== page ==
Sunday, July 15, 2012

Generation π: This Game Has No Name

Don't let them fool you... they are out for blood.
 Pictured above are the cannibalistic fowl that my boss kindly named the "Franken-Chickens". We are slaughtering them in 10 days. Yesterday they killed one of their own and devoured it: feathers, bones, beak and all. So watch out for blood-thirsty chickens. Otherwise, here's a glimpse of what life is like above the Arctic Circle.
My boss and I had to load up this 450 lb. prop on a gravel bar out in the Gates of the Arctic. It's from a flipped DeHavilland Beaver (not ours). They helicoptered the plane out, but left the heavy prop behind and asked us to retrieve it. Imagine two people trying to slide this thing into the back of a tiny bush plane. It was not pretty.
Imagine the force it took to bend that. 
A view of the gravel bar on which the other plane crashed.

'Is it time for our run yet? Please let it be time for our run!'
We have 3 sled dogs. Hobbes is a huge, wolf-like dog and also a big coward. He's my running partner, but I'm not sure he'd be any use if I ran into a grizz on the trail.
Hobbes---the most cowardly dog I know.
 Hobbes is on my boss's shit-list. A week ago he managed to kill and devour one of the egg-laying chickens that got too close. The kids were in tears. Ever since then the dogs have been exiled to the back of the property.
This is Cranny, and all she can think about are the chickens in the pen next to her. 

My reading material up here: Freedom of the Hills and the Private Pilot Handbook.  

The Shop
 The Shop is where all the tools for fixing and working on the airplanes live. It's also known as the black hole, because once something is inside, it will never be found again.

Fueling 'Pumpkin'.

I've been semi-domestic around here and decided we needed some cucumbers. 
 There's no grocery store around here (we have to fly all our food in from Fairbanks), so fresh vegetables are in short supply and high demand. Growing a garden here is simple: throw seeds in the ground and have the 24 hr sunlight do the rest.

With the amount of bulk food we have stored, we're ready for the Apocalypse. 

Charlie Carlos II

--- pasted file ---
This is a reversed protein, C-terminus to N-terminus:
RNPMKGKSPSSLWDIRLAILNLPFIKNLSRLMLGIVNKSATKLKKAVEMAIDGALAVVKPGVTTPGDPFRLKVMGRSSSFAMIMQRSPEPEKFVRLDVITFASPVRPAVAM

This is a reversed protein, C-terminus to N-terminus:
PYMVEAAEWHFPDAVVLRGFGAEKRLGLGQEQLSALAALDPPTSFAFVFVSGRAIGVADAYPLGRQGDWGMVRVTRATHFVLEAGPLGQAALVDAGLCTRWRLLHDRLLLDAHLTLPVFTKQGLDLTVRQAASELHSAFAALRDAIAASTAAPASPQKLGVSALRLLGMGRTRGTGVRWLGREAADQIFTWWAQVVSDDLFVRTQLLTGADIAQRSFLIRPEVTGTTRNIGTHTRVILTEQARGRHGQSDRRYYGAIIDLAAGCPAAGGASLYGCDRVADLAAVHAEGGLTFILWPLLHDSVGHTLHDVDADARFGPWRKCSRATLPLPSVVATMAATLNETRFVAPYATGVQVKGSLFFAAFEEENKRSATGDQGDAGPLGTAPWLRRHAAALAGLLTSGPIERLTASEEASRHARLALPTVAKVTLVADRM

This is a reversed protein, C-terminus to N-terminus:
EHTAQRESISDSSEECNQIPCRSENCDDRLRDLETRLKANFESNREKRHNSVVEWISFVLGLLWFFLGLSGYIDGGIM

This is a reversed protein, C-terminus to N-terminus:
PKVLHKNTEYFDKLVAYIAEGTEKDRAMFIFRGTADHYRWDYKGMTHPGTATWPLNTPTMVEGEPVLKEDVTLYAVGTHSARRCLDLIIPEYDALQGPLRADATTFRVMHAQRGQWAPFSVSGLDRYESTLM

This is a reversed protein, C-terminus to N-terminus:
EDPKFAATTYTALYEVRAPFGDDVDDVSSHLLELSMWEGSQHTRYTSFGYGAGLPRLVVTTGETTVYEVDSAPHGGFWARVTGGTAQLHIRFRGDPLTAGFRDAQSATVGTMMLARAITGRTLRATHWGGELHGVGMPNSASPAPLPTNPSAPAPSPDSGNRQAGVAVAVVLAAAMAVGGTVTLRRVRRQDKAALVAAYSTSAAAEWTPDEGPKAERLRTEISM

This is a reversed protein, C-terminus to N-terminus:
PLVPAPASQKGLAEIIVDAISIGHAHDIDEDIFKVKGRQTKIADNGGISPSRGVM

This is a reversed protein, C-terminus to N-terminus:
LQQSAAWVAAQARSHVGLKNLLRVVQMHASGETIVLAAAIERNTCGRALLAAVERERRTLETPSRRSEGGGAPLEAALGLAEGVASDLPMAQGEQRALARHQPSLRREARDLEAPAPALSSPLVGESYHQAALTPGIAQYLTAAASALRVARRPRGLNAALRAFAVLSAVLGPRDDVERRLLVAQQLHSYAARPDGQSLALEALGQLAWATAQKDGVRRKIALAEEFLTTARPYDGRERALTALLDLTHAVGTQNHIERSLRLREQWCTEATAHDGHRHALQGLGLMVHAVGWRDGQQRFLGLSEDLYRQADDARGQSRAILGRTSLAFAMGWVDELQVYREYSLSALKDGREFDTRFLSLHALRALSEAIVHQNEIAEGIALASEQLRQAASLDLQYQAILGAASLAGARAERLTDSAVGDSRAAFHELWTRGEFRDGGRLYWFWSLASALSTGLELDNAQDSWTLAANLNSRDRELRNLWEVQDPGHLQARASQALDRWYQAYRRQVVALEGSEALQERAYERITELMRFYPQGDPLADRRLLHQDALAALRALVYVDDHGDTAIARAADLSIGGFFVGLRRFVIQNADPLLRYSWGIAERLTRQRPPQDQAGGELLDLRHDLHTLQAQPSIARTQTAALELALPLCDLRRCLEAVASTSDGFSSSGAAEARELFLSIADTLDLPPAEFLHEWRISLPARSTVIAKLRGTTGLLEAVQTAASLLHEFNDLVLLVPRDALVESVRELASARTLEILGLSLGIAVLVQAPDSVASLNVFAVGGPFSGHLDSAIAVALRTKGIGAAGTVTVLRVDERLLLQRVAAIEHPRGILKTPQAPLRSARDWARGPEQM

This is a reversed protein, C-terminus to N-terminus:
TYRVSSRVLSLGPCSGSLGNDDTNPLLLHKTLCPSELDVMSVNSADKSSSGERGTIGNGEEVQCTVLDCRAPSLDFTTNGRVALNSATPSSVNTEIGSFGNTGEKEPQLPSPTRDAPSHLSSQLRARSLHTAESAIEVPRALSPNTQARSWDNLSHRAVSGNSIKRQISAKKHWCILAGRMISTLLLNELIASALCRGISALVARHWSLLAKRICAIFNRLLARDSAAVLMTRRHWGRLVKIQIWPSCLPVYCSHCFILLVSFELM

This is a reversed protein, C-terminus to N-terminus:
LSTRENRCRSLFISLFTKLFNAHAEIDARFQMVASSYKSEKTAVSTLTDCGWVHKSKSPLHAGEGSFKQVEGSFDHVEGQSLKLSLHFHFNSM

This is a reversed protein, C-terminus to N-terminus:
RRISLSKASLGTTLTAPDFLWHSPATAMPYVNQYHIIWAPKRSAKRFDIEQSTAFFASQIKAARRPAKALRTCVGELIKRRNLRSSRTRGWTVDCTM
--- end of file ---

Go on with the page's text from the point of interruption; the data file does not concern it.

Here is the caribou blanket that keeps me warm at night. I named him Carlos, only to be informed by the children that his real name was Charlie. Hence he is now known as Charlie Carlos the Second.

Remarkably he doesn't shed. I have not found a single hair from Carlos in my cabin. Maybe I'll market caribou as the new fashionably trendy non-shedding-pet.
I'm quite proud of my painting job. 
 The Subi that my boss lets me take out on the Dalton. Only two flat tires so far...

Our outhouse with Elvis creeping in the back.

A wide array of bike-choices.

We live off the grid with our own well and solar panels. With 24 hr. sunlight, we've only turned the generator on twice when some thunderstorms rolled by.

A clothes drying rack and compost bin. Unfortunately when you live out in the bush, there's no recycling and most of our trash we dispose of in burn barrels. 
The Bible. 
 The book that has it all. What would we do without Larry.

Appendage for the Cat. 
 I've come to the conclusion that every home needs a Bobcat. I use it almost everyday to lift things, haul gravel, drill posts, yank metal things out of the ground, etc... Most useful tool by far along with the Walt drill.

A lot of my time is spent with a nail-gun on top of ladders. 
Two day old gosling.  
 Remember Olaf? He's the German carpenter that helped us build the airplane 'dog house' hanger. Below are some photos from when he worked as a guide mushing dogs in case you forgot who he was. 

Photo courtesy of 
 Anyway, so Olaf is this big bear-like character who likes to listen to 80's German techno (and dance to it), wears glacier goggles even when he's not anywhere near snow, drinks kefir, can eat a whole jar of Nutella in one sitting and used to have dreadlocks. 
 He lives on a homestead with 40 sled dogs+50 chickens and supports, as he calls it, his 'dog-mushing habit' by building things. 
Anyway, so Olaf and I rescued two goslings that got separated from their mom and placed them in a card-board box with a lid. I decided to teach them how to swim, took the lid off, turned around for 5 seconds and  a gosling had vanished. I ran over to Olaf, who almost strangled me on the spot, because even though he looks like he can kill a grizzly with his bare hands, he was getting attached to the little geese.

Olaf saw Pookie the Cat with the gosling in its mouth, chased after it, almost suffocated the cat until it let go of its juicy meal, and rescued the gosling, who by the way is safe and sound without a scratch on him.

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